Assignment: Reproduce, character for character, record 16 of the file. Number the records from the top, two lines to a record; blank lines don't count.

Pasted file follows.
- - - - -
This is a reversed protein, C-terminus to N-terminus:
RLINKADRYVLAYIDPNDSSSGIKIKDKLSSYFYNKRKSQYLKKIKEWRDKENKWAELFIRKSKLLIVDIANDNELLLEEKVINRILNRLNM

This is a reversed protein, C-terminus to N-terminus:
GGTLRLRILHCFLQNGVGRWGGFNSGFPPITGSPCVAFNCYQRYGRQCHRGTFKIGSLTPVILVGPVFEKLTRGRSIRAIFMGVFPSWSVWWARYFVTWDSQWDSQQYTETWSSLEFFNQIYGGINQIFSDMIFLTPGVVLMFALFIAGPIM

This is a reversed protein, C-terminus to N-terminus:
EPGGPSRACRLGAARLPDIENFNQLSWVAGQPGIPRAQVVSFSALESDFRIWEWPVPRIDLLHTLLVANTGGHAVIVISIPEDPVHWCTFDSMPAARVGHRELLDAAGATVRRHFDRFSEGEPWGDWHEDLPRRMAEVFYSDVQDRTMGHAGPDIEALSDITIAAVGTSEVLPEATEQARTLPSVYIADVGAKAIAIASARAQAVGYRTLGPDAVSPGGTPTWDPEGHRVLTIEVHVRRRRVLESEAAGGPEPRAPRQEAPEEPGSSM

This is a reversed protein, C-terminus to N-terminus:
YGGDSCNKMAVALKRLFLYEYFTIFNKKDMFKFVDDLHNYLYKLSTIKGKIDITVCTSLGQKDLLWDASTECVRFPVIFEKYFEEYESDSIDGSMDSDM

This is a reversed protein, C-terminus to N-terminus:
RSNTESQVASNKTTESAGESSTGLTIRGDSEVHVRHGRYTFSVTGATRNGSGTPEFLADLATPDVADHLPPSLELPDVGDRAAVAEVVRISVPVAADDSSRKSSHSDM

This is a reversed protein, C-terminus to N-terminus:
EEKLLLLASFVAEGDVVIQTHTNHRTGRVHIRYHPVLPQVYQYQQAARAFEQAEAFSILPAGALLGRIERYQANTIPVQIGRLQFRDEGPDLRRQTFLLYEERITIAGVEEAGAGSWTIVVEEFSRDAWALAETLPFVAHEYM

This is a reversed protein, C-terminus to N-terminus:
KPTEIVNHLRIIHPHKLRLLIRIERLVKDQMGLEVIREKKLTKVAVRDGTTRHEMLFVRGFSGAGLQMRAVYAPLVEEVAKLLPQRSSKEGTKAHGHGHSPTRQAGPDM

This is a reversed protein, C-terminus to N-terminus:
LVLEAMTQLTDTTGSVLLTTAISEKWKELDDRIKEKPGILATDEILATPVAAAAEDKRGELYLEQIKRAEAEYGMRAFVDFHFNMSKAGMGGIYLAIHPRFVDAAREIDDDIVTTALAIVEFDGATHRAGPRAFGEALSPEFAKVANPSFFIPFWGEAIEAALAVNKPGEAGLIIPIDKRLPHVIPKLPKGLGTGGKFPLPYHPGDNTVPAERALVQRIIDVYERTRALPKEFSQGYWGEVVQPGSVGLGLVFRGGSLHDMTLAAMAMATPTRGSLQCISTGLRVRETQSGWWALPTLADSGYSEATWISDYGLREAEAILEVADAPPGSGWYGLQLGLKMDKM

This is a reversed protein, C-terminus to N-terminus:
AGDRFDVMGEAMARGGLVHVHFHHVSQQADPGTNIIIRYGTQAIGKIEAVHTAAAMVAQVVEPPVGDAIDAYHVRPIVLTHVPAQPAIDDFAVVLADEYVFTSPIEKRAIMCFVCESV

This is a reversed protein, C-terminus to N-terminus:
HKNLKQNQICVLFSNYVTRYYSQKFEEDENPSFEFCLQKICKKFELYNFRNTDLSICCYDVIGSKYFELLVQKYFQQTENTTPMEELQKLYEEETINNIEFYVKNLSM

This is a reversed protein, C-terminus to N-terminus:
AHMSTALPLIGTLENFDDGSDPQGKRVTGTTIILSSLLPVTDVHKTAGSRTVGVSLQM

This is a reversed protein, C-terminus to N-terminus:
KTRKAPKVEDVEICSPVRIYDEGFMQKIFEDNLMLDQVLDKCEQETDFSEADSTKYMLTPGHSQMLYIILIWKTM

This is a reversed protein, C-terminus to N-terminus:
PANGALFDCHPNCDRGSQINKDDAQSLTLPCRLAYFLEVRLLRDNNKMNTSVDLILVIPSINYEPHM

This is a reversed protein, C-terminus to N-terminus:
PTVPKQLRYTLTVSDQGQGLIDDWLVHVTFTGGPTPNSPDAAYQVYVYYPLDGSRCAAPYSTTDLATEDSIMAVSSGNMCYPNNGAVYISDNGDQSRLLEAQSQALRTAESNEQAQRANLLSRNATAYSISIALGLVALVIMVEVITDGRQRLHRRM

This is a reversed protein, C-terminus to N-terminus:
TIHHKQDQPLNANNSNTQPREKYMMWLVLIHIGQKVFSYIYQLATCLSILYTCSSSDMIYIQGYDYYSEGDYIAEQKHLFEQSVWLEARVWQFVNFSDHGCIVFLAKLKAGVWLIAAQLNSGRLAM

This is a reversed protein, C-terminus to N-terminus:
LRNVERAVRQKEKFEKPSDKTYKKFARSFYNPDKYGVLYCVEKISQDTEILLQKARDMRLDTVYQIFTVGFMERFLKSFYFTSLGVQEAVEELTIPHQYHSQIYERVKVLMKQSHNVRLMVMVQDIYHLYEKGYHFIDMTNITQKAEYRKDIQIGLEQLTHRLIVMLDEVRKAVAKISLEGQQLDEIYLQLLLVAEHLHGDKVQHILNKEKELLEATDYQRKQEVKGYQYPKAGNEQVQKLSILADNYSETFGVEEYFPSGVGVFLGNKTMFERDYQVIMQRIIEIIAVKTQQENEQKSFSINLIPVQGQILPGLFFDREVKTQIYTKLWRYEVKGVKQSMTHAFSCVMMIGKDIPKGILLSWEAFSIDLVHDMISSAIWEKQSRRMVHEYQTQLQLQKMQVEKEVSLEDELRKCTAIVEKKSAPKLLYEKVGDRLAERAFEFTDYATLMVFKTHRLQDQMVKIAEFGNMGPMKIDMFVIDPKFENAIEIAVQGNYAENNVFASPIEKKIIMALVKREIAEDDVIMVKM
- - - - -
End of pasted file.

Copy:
This is a reversed protein, C-terminus to N-terminus:
LRNVERAVRQKEKFEKPSDKTYKKFARSFYNPDKYGVLYCVEKISQDTEILLQKARDMRLDTVYQIFTVGFMERFLKSFYFTSLGVQEAVEELTIPHQYHSQIYERVKVLMKQSHNVRLMVMVQDIYHLYEKGYHFIDMTNITQKAEYRKDIQIGLEQLTHRLIVMLDEVRKAVAKISLEGQQLDEIYLQLLLVAEHLHGDKVQHILNKEKELLEATDYQRKQEVKGYQYPKAGNEQVQKLSILADNYSETFGVEEYFPSGVGVFLGNKTMFERDYQVIMQRIIEIIAVKTQQENEQKSFSINLIPVQGQILPGLFFDREVKTQIYTKLWRYEVKGVKQSMTHAFSCVMMIGKDIPKGILLSWEAFSIDLVHDMISSAIWEKQSRRMVHEYQTQLQLQKMQVEKEVSLEDELRKCTAIVEKKSAPKLLYEKVGDRLAERAFEFTDYATLMVFKTHRLQDQMVKIAEFGNMGPMKIDMFVIDPKFENAIEIAVQGNYAENNVFASPIEKKIIMALVKREIAEDDVIMVKM